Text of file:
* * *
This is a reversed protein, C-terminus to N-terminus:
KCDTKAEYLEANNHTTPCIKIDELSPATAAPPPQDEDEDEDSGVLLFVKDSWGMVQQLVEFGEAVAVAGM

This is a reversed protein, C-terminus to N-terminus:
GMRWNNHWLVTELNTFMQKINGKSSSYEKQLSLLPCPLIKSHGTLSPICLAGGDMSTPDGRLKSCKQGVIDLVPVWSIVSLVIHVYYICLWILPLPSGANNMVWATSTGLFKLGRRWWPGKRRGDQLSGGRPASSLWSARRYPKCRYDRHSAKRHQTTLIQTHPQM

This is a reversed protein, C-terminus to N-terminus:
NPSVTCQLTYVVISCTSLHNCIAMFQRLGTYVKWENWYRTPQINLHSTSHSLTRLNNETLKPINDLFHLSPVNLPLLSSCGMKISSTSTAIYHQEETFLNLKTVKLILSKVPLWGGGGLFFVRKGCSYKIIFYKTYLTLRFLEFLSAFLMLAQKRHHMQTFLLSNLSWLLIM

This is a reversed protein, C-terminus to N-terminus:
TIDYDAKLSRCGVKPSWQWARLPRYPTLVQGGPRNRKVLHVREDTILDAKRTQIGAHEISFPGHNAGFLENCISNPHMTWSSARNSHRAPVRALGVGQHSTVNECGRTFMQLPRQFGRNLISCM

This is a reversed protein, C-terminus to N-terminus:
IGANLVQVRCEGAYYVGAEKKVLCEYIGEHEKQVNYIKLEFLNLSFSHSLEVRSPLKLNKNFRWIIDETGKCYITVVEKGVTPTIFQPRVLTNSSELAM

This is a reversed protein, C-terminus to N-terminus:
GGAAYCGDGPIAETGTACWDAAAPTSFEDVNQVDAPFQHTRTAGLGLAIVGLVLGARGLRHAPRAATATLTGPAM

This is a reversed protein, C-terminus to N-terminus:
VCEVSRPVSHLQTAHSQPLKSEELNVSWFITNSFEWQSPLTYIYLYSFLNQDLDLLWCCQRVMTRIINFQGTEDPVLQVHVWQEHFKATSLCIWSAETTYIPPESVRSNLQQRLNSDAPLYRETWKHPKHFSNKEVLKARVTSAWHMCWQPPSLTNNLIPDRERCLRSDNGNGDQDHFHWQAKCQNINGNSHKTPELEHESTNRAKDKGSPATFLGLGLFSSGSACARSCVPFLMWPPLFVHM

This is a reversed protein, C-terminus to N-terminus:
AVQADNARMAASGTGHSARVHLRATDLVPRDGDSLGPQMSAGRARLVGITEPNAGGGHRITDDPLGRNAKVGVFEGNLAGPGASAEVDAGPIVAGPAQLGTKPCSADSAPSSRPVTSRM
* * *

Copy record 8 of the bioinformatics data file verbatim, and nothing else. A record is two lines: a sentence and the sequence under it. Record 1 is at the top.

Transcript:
This is a reversed protein, C-terminus to N-terminus:
AVQADNARMAASGTGHSARVHLRATDLVPRDGDSLGPQMSAGRARLVGITEPNAGGGHRITDDPLGRNAKVGVFEGNLAGPGASAEVDAGPIVAGPAQLGTKPCSADSAPSSRPVTSRM